Twelve books later, it’s still like getting myself psyched up to run outside on a cold winter day. I find a million reasons not to. Inertia’s a bear. I’m talking about starting a book. Ideas spring up around me like weeds. I can outline and scribble notes endlessly. But actually writing the guts of the book? The first ten thousand words are ALWAYS the hardest.

So every time I start writing a new book, my house gets cleaned, I repaint a room, revamp a web site, overhaul the garden. Great ways to stay busy — and yet not really be productive.

Why the struggle? Because once I really commit to a novel, I realize how hard it is. How emotionally draining it can be. How tangled and messy and unclear the process is. Writing my historicals, in one big way, was easier. I already knew what happened. But with fiction-fiction… what’s scary is that there are so many choices. So many decisions to make. I am both empowered and intimidated by that.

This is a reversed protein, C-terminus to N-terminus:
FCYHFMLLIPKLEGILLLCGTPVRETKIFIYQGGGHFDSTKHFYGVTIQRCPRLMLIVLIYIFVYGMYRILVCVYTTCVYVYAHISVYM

And then, I realize the reason I avoid making those decisions at first is because I’m never sure it’s the right decision. It’s called procrastinating. We make decisions by not making decisions. Sound familiar? It’s like trying to figure out what to purge from your basement or attic. What if you throw out the wrong thing???? And I say this because I just spent two weeks re-re-writing the first few chapters of my thirteenth novel. Which is totally okay. Because I do this all the time. The book still happens. Things get moved around, deleted, I leave messages in the text like “[XXX DO THIS SECTION BETTER]” so I can forge ahead and come back to the sticky parts.

Eventually, the first ten thousand words are behind me. That messy pile of ideas starts to assemble itself in some kind of order. Another, better idea comes along, and then I get excited about a scene. And another scene. And another.

Anyway, I’m 16,000 words into the third Sam McNamee Mystery. Only 100,000 more to go!


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